Here’s a piece I wrote for Escape magazine, produced in Tokyo.
Every year, clouds of sakura cherry blossoms froth like champagne foam across Japan, immersing millions of intoxicated admirers in their path. The pastel phenomenon usually starts in southern Okinawa in January and hits northern Hokkaido by May.
It’s the country’s most feverishly anticipated social event, celebrated for over 1000 years. In ancient times, the Japanese believed gods lived inside native sakura trees and people laid offerings at the tree bases before the rice-sowing season.
Hanami flower-viewing parties trended from the eighth century amongst the nobility, who swooned over billowing blooms on mountain excursions or in private gardens. In the 17th century, hanami became sanctioned entertainment for commoners when the ruling shogun commissioned sakura-filled public parks.
Today, empty, strewn bento boxes and drunk revelers lie prostrate under trees rather than sacrificial alms. Flowers generally last one week, so popular sites are battlegrounds for prime picnic spots while parties rage into the night. Alcohol sales spike during the sakura period (along with hospital admissions due to over-indulgence).
Famed venues include Tokyo’s Ueno Park, the booziest, most boisterous hanami hangout of them all. In Aomori Prefecture, Hirosaki Castle’s moat is smothered in petals, thick as snowdrifts. In Nara Prefecture, Mount Yoshino explodes in pink and white glory with around 30,000 trees.
About 80 percent of Japan’s sakura are the artificially created somei-yoshino species. Crowds are irresistibly drawn to their puff-laden branches during spring, but not their sour fruit. Somei-yoshino are cultivated for beauty, and like born aristocrats, their purpose is to be majestically decorative.
The flowers’ pale fragility stirs deep emotions in locals. Historically, sakura images graced poetry scrolls and real blossoms were tucked into geisha’s hairstyles. Motifs also adorned samurai sword guards and World War II kamikaze planes as a last reminder of life’s transience.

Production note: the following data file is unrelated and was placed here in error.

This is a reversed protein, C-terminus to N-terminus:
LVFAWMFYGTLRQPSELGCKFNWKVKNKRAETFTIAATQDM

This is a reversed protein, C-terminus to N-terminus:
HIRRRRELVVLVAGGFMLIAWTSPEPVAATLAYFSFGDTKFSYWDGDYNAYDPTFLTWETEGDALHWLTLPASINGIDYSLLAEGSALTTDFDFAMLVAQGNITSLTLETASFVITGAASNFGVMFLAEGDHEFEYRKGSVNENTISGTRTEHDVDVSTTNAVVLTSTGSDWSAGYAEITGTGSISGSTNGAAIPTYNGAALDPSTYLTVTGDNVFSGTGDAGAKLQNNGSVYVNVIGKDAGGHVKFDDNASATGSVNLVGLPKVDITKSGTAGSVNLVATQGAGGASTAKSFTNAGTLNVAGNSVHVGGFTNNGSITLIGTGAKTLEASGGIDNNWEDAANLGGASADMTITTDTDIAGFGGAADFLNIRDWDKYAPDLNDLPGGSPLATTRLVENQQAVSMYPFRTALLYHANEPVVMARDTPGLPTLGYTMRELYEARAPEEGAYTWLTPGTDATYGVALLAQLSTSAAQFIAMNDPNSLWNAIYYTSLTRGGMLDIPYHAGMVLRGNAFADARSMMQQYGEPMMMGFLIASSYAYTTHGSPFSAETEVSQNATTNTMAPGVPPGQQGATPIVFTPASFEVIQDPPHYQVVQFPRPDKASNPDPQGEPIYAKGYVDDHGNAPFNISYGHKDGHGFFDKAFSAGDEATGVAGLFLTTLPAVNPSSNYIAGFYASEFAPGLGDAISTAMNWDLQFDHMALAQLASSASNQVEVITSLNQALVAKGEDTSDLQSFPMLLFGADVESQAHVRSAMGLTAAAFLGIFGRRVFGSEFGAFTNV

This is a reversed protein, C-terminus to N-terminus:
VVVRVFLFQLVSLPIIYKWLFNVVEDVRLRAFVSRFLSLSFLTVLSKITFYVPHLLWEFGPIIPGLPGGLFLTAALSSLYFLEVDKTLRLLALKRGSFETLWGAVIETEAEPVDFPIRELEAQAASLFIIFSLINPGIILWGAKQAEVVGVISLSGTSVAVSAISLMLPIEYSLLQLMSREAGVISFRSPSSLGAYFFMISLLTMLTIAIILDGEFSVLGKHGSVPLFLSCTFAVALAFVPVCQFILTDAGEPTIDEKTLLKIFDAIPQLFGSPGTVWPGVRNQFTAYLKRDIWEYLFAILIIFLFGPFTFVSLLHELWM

Today, their allure remains joyous yet bittersweet. April marks the start of the school year, graduates’ first company jobs and fresh promotions. Floral sightings fuse with these milestone memories and sometimes disillusionment when reality falls short of expectations.
Hanami evokes a nostalgic, cyclical record of time for the Japanese, who feast for years under powdery canopies with a revolving carousel of faces, old and new.
And like life, nature is capricious. The sakura’s unpredictability is particularly nail-biting for tourists planning holidays. Gauging peak pink is the Japanese weather forecasters’ biggest mission. Across the country, about 10,000 volunteer citizens send photos of buds into meteorological agencies.
Businesses ride the short-lived frenzy by flooding shops with sakura-themed products, from ice-cream to homewares. Lately, the disgruntled masses who miss out on buying Starbucks’ limited-edition mugs and flasks despair over scalped stock flogged online at inflated prices.
Only the most hardened soul is not beguiled by the Japanese sakura. The heart flips in unison with the trajectory of a falling petal on the wind and sinks when it is trampled in the mud. These small fragments cast the spell that stops an entire nation in its tracks.
If you enjoyed this, here’s a more personal piece on cherry blossoms I wrote a few years ago: Chasing Sakura Cherry Blossoms in Japan